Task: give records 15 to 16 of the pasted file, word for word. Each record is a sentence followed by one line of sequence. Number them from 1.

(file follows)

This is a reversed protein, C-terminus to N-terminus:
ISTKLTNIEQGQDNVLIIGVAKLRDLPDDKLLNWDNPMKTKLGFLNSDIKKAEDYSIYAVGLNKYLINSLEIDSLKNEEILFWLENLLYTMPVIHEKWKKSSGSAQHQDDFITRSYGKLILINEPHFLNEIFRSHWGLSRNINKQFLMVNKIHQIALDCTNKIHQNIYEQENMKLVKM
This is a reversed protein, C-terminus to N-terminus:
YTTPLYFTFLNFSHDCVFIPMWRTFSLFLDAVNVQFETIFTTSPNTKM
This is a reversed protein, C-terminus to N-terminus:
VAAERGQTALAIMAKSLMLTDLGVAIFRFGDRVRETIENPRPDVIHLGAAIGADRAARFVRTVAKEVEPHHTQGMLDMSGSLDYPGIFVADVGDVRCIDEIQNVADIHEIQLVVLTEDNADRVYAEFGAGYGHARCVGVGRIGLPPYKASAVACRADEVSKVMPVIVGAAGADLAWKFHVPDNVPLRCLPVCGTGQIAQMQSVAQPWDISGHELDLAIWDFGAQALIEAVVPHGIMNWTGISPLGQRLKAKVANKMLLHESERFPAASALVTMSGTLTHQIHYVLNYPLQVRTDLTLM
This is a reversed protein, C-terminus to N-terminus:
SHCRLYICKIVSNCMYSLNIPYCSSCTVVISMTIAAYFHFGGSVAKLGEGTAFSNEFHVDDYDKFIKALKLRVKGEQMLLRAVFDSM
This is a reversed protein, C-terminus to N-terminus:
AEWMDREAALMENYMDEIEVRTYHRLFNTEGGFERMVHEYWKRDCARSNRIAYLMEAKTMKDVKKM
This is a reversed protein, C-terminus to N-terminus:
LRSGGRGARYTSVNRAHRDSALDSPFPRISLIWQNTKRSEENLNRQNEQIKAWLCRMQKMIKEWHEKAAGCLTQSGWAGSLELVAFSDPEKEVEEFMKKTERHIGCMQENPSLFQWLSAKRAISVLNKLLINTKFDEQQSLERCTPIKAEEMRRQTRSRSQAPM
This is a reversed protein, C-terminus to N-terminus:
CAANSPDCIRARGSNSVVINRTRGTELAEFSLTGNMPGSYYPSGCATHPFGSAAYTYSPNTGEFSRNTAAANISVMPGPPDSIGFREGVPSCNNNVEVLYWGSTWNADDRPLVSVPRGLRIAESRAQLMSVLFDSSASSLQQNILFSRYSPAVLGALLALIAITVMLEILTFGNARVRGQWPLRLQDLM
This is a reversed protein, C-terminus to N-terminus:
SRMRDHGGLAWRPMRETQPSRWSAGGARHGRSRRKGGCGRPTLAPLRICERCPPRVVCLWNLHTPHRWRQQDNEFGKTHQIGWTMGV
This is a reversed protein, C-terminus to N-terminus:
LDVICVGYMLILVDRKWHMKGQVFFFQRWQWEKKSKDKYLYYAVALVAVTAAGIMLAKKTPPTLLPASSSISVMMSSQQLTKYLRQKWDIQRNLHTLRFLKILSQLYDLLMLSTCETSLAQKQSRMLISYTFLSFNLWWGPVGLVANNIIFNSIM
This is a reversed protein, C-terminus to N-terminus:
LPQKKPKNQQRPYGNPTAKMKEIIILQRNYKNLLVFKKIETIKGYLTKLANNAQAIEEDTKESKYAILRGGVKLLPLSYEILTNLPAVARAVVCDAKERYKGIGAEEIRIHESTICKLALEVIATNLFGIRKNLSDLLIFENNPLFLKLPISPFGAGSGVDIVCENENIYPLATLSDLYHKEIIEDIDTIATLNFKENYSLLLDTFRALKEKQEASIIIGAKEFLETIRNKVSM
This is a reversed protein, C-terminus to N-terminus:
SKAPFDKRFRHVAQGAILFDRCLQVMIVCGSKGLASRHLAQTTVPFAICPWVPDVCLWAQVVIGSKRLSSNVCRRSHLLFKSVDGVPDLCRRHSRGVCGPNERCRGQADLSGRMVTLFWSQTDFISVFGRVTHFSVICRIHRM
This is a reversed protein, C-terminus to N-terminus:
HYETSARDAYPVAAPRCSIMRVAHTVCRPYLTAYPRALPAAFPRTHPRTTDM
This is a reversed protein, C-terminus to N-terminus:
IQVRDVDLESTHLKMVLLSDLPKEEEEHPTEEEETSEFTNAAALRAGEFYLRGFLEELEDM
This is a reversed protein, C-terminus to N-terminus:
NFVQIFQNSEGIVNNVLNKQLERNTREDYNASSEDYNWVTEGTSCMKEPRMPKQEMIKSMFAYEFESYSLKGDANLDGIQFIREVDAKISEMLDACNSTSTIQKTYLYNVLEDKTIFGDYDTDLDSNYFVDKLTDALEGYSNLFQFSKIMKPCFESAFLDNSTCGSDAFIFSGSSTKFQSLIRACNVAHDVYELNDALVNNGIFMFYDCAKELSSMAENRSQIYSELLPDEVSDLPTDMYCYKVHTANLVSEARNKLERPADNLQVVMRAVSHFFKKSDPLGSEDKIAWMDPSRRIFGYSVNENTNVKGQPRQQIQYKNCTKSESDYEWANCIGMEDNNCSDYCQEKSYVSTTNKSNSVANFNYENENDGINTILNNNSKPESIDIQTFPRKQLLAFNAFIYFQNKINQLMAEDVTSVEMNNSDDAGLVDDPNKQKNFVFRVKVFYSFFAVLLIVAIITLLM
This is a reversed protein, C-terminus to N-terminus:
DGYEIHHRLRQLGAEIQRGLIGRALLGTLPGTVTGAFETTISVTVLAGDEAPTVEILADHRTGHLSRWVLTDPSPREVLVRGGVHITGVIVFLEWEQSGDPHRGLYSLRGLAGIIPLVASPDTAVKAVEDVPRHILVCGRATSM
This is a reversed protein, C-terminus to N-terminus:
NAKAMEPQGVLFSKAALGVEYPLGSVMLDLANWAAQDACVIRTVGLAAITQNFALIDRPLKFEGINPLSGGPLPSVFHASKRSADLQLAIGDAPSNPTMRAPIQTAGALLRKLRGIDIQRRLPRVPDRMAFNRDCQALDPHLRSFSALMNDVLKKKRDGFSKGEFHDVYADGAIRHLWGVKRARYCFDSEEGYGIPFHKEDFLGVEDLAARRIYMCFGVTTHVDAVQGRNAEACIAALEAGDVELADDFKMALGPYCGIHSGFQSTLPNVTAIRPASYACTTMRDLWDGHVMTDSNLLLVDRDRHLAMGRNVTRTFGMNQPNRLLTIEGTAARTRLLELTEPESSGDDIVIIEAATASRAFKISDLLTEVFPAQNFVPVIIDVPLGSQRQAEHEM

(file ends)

This is a reversed protein, C-terminus to N-terminus:
DGYEIHHRLRQLGAEIQRGLIGRALLGTLPGTVTGAFETTISVTVLAGDEAPTVEILADHRTGHLSRWVLTDPSPREVLVRGGVHITGVIVFLEWEQSGDPHRGLYSLRGLAGIIPLVASPDTAVKAVEDVPRHILVCGRATSM
This is a reversed protein, C-terminus to N-terminus:
NAKAMEPQGVLFSKAALGVEYPLGSVMLDLANWAAQDACVIRTVGLAAITQNFALIDRPLKFEGINPLSGGPLPSVFHASKRSADLQLAIGDAPSNPTMRAPIQTAGALLRKLRGIDIQRRLPRVPDRMAFNRDCQALDPHLRSFSALMNDVLKKKRDGFSKGEFHDVYADGAIRHLWGVKRARYCFDSEEGYGIPFHKEDFLGVEDLAARRIYMCFGVTTHVDAVQGRNAEACIAALEAGDVELADDFKMALGPYCGIHSGFQSTLPNVTAIRPASYACTTMRDLWDGHVMTDSNLLLVDRDRHLAMGRNVTRTFGMNQPNRLLTIEGTAARTRLLELTEPESSGDDIVIIEAATASRAFKISDLLTEVFPAQNFVPVIIDVPLGSQRQAEHEM